WASHINGTON (CN) — Prosecutors grilled the global CEO of Penguin Random House on Thursday over market growth plans in hopes of convincing a federal judge to block the company’s $2.175 billion bid to buy Simon & Schuster, arguing it will harm the U.S. publishing industry.
After confirming that Penguin Random House’s U.S. market growth loss in recent years is tied to its publishing operations, Markus Dohle was quizzed about why he encouraged the U.S. CEO to spend more on book advances within the $250,000 to $500,000 segment.
“We want to pay more for acquisitions in order to get the books and stop the market share drain and publish more books that are in demand and that readers like,” Dohle said.
As the Justice Department narrowed its case on the specific book advance segment, Dohle acknowledged there are “enough” books in the $250,000 tier of book advances that “would make a difference” in U.S. market share for Penguin Random House.
When the prosecutor questioned whether the CEO wants Penguin Random House to be paying “a little more” for advances to win book deals, Dohle took it a step further and said, “or even a lot more.”
According to the Justice Department, Penguin Random House would have control over more than half of the U.S. publishing market if U.S. District Judge Florence Pan, an Obama appointee, does not block the merger.
Attempting to tie the merger to Dohle’s market growth goals, the prosecutor then asked if one way to increase the company’s market share is to outbid, and if another is to “purchase a company,” which the CEO conceded is correct.
As the Justice Department sees it, the merger would turn Penguin Random House into a “monopsony” – a situation in which there is only one buyer in a given market – in violation of federal antitrust laws.
With Penguin Random House as the top publisher in the U.S. and Simon & Schuster ranking fourth, U.S. Attorney General Merrick Garland warned in 2020 that “American authors and consumers will pay the price of this anticompetitive merger — lower advances for authors and ultimately fewer books and less variety for consumers.”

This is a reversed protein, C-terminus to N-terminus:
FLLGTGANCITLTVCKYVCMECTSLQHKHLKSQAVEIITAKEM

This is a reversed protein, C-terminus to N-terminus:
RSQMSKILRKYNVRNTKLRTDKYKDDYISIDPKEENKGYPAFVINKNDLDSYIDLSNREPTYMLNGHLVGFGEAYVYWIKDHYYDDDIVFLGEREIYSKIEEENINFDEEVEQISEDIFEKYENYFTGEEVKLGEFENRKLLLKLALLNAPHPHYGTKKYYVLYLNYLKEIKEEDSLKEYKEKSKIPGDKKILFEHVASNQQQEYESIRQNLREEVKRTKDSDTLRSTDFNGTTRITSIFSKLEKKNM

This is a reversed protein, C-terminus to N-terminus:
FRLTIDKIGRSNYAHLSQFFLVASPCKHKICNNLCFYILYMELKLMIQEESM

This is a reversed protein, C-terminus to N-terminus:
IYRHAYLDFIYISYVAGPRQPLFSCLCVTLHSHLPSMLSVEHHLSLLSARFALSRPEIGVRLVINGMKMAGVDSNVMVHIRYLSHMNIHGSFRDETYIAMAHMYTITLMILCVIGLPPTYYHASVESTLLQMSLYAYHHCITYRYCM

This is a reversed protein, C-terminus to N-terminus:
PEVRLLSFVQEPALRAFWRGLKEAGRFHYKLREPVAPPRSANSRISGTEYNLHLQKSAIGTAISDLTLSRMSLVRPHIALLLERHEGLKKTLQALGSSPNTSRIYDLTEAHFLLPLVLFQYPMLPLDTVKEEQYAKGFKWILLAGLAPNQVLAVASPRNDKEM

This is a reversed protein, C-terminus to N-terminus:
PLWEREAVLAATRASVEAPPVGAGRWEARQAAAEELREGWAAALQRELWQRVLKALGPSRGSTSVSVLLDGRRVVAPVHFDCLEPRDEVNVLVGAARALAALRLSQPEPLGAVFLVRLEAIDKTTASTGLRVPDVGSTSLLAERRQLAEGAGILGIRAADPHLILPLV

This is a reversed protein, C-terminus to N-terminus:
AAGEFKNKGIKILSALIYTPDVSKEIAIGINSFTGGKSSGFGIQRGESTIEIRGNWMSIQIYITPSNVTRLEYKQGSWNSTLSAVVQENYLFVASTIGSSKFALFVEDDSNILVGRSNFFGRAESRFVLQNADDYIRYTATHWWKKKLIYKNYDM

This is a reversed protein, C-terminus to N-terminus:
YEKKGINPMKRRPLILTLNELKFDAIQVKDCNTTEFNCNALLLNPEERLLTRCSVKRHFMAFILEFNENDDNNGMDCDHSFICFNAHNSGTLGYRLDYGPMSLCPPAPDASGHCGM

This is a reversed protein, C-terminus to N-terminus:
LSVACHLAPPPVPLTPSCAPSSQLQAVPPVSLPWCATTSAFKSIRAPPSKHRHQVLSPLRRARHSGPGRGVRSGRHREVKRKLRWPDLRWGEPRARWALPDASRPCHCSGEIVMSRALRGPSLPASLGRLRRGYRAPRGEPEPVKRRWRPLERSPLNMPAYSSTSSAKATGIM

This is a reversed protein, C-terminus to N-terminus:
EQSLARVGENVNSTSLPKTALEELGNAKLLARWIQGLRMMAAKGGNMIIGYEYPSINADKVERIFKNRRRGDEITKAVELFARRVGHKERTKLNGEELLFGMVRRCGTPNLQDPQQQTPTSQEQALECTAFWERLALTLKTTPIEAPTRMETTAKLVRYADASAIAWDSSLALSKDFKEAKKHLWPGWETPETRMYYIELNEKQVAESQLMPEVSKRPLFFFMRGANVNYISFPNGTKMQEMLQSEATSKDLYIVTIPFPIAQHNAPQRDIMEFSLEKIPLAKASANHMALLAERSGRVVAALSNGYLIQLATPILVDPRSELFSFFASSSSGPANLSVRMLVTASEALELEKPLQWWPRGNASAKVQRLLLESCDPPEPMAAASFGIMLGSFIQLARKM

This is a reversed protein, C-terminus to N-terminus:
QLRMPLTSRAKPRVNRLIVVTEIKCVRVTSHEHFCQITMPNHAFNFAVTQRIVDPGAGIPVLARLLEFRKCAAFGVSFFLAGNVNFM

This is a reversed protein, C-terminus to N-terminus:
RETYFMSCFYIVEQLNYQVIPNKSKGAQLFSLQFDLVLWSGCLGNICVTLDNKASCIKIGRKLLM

Asked about potential post-merger strategies, Dohle confirmed Penguin Random House would not have as strong of a need to grow market share in the U.S. and acknowledged that the deal’s approval would cement the company’s position as the nation’s dominant publisher.
While the government claims Penguin Random House’s plan to buy Simon & Schuster will harm competition in the already ailing publishing industry, Dohle insisted on Thursday that an even bigger problem is afoot: all-access subscription models.
Attempting to shift the judge's focus, the CEO said those models, which give consumers access to books and audiobooks online, will have even worse consequences than the merger.
“We think it’s going to destroy the publishing industry,” he said. “And it will have a huge effect on author income, and with that, on the diversity of stories that will be published.”
He added, “We have had multiple discussions with the agent community, and by and large, they support that view.”
The CEO confirmed that Penguin Random House is currently not participating in any all-access subscription models, in an effort to slow their growth.
But he did not rule out the possibility, acknowledging that despite Penguin Random House’s hesitation, all-access subscriptions are still growing and if the end consumer prefers it over a single book, then “we might participate.”
Dohle's testimony came on the fourth day of the federal antitrust bench trial, which is expected to last up to three weeks.
Earlier in the week, Simon & Schuster CEO Jonathan Karp was called to testify and bestselling author Stephen King took the stand voluntarily for the government, arguing that the merger would be "bad for competition."
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